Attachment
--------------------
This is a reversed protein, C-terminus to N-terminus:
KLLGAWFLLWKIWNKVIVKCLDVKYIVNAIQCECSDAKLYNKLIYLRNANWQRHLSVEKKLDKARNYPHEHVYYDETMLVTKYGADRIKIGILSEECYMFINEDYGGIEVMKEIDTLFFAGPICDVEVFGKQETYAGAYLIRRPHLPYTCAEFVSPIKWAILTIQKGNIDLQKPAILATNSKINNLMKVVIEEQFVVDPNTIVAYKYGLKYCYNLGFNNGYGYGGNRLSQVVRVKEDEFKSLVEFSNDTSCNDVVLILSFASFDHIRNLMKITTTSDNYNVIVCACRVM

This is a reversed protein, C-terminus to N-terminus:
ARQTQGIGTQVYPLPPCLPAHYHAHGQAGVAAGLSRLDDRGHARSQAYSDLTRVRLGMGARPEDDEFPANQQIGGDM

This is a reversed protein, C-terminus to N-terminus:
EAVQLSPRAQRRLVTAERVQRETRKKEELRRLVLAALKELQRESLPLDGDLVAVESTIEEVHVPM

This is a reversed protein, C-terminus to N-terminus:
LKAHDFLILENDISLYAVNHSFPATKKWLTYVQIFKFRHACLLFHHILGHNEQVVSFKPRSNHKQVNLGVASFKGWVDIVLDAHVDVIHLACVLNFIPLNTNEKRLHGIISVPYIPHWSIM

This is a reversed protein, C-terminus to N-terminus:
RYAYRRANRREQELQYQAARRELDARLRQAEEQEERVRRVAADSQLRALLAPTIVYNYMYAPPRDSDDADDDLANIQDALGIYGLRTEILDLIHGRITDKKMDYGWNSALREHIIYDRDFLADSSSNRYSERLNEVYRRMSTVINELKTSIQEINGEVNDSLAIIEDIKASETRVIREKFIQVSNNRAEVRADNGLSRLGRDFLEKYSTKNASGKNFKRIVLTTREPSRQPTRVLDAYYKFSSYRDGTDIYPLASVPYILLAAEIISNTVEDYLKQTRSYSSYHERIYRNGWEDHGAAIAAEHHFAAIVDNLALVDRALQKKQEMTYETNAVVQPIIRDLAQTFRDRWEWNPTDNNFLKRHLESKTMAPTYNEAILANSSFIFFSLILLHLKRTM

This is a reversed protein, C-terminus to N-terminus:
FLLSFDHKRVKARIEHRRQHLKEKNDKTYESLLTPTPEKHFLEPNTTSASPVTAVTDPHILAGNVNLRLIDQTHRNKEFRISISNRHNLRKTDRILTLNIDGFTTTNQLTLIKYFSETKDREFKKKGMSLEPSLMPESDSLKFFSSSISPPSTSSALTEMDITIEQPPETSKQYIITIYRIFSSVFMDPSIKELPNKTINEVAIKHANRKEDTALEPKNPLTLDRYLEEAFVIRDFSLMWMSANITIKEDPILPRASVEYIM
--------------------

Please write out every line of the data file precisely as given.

This is a reversed protein, C-terminus to N-terminus:
KLLGAWFLLWKIWNKVIVKCLDVKYIVNAIQCECSDAKLYNKLIYLRNANWQRHLSVEKKLDKARNYPHEHVYYDETMLVTKYGADRIKIGILSEECYMFINEDYGGIEVMKEIDTLFFAGPICDVEVFGKQETYAGAYLIRRPHLPYTCAEFVSPIKWAILTIQKGNIDLQKPAILATNSKINNLMKVVIEEQFVVDPNTIVAYKYGLKYCYNLGFNNGYGYGGNRLSQVVRVKEDEFKSLVEFSNDTSCNDVVLILSFASFDHIRNLMKITTTSDNYNVIVCACRVM

This is a reversed protein, C-terminus to N-terminus:
ARQTQGIGTQVYPLPPCLPAHYHAHGQAGVAAGLSRLDDRGHARSQAYSDLTRVRLGMGARPEDDEFPANQQIGGDM

This is a reversed protein, C-terminus to N-terminus:
EAVQLSPRAQRRLVTAERVQRETRKKEELRRLVLAALKELQRESLPLDGDLVAVESTIEEVHVPM

This is a reversed protein, C-terminus to N-terminus:
LKAHDFLILENDISLYAVNHSFPATKKWLTYVQIFKFRHACLLFHHILGHNEQVVSFKPRSNHKQVNLGVASFKGWVDIVLDAHVDVIHLACVLNFIPLNTNEKRLHGIISVPYIPHWSIM

This is a reversed protein, C-terminus to N-terminus:
RYAYRRANRREQELQYQAARRELDARLRQAEEQEERVRRVAADSQLRALLAPTIVYNYMYAPPRDSDDADDDLANIQDALGIYGLRTEILDLIHGRITDKKMDYGWNSALREHIIYDRDFLADSSSNRYSERLNEVYRRMSTVINELKTSIQEINGEVNDSLAIIEDIKASETRVIREKFIQVSNNRAEVRADNGLSRLGRDFLEKYSTKNASGKNFKRIVLTTREPSRQPTRVLDAYYKFSSYRDGTDIYPLASVPYILLAAEIISNTVEDYLKQTRSYSSYHERIYRNGWEDHGAAIAAEHHFAAIVDNLALVDRALQKKQEMTYETNAVVQPIIRDLAQTFRDRWEWNPTDNNFLKRHLESKTMAPTYNEAILANSSFIFFSLILLHLKRTM

This is a reversed protein, C-terminus to N-terminus:
FLLSFDHKRVKARIEHRRQHLKEKNDKTYESLLTPTPEKHFLEPNTTSASPVTAVTDPHILAGNVNLRLIDQTHRNKEFRISISNRHNLRKTDRILTLNIDGFTTTNQLTLIKYFSETKDREFKKKGMSLEPSLMPESDSLKFFSSSISPPSTSSALTEMDITIEQPPETSKQYIITIYRIFSSVFMDPSIKELPNKTINEVAIKHANRKEDTALEPKNPLTLDRYLEEAFVIRDFSLMWMSANITIKEDPILPRASVEYIM